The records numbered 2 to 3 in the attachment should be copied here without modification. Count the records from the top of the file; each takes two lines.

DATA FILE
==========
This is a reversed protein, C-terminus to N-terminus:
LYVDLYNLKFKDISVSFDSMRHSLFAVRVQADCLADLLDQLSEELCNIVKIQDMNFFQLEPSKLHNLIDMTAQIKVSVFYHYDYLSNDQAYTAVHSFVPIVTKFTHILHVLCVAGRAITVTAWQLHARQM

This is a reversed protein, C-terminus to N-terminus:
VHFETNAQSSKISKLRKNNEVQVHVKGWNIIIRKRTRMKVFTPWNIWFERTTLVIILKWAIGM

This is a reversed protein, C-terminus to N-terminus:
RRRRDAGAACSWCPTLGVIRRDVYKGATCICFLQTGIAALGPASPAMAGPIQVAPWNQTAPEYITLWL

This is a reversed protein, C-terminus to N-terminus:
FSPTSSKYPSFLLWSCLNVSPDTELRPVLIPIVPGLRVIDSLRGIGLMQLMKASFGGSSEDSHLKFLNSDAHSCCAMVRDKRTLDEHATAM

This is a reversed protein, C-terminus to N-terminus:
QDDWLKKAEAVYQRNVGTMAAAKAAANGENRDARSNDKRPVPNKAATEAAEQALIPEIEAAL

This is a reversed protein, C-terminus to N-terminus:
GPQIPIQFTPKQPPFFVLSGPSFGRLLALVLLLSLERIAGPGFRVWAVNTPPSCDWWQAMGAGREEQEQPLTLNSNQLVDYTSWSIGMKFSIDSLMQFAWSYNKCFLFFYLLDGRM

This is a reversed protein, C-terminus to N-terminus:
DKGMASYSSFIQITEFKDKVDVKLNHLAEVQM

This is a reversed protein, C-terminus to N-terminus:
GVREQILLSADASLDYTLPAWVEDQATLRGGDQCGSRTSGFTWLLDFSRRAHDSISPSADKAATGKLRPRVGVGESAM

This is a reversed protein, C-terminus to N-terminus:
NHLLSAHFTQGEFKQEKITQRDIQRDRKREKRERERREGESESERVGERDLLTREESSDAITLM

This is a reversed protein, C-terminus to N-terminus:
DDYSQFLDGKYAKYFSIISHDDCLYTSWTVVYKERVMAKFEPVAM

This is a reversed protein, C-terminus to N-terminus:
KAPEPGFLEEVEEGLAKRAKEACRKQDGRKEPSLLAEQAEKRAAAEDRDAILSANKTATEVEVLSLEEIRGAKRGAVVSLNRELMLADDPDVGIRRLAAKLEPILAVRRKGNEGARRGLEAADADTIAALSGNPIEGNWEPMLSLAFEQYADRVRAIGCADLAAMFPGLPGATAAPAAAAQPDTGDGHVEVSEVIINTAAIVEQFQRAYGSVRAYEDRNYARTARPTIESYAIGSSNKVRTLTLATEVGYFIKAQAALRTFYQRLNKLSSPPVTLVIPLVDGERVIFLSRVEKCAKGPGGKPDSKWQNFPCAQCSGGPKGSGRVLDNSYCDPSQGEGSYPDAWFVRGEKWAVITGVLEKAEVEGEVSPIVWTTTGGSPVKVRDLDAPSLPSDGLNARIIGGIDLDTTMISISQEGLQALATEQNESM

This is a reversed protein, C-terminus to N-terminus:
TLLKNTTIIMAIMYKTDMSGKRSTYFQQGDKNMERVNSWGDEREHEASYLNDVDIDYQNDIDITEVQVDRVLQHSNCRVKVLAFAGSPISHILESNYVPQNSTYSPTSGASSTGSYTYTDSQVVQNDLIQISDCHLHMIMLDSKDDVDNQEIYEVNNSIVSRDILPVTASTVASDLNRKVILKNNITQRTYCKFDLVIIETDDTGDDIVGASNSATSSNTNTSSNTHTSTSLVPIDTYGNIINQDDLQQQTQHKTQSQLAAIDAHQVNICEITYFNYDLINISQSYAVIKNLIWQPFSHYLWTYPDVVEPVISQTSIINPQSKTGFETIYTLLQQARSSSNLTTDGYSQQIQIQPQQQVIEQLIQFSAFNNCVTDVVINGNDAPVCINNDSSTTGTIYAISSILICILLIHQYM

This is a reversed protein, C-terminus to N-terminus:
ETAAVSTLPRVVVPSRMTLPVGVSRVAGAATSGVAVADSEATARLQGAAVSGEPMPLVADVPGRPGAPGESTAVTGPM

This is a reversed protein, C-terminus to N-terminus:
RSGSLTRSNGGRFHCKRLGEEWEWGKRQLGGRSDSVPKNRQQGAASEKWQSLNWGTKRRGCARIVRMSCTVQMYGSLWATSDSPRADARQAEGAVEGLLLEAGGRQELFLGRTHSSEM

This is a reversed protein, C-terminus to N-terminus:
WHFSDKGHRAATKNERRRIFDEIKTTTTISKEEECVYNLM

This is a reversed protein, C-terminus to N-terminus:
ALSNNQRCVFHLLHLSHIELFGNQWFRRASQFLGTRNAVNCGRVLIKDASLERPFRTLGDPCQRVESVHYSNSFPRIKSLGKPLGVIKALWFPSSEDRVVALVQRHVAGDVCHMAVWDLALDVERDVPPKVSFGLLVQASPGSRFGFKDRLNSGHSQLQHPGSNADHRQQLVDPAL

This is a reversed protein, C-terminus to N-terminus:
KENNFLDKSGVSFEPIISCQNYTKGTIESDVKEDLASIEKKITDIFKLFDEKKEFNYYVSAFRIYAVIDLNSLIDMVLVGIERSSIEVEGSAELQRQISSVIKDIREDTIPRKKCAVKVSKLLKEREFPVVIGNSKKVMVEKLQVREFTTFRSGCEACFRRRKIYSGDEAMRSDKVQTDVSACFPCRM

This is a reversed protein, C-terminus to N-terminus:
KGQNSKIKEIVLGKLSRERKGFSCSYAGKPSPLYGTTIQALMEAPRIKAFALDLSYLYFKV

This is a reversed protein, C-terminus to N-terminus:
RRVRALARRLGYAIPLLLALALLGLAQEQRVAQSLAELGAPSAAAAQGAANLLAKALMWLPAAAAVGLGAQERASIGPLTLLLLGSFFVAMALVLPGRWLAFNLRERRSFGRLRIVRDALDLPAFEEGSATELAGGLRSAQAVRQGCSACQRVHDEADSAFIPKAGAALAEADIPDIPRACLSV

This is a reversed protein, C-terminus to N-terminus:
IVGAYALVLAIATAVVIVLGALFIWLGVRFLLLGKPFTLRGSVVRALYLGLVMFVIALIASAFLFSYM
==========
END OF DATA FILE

This is a reversed protein, C-terminus to N-terminus:
VHFETNAQSSKISKLRKNNEVQVHVKGWNIIIRKRTRMKVFTPWNIWFERTTLVIILKWAIGM

This is a reversed protein, C-terminus to N-terminus:
RRRRDAGAACSWCPTLGVIRRDVYKGATCICFLQTGIAALGPASPAMAGPIQVAPWNQTAPEYITLWL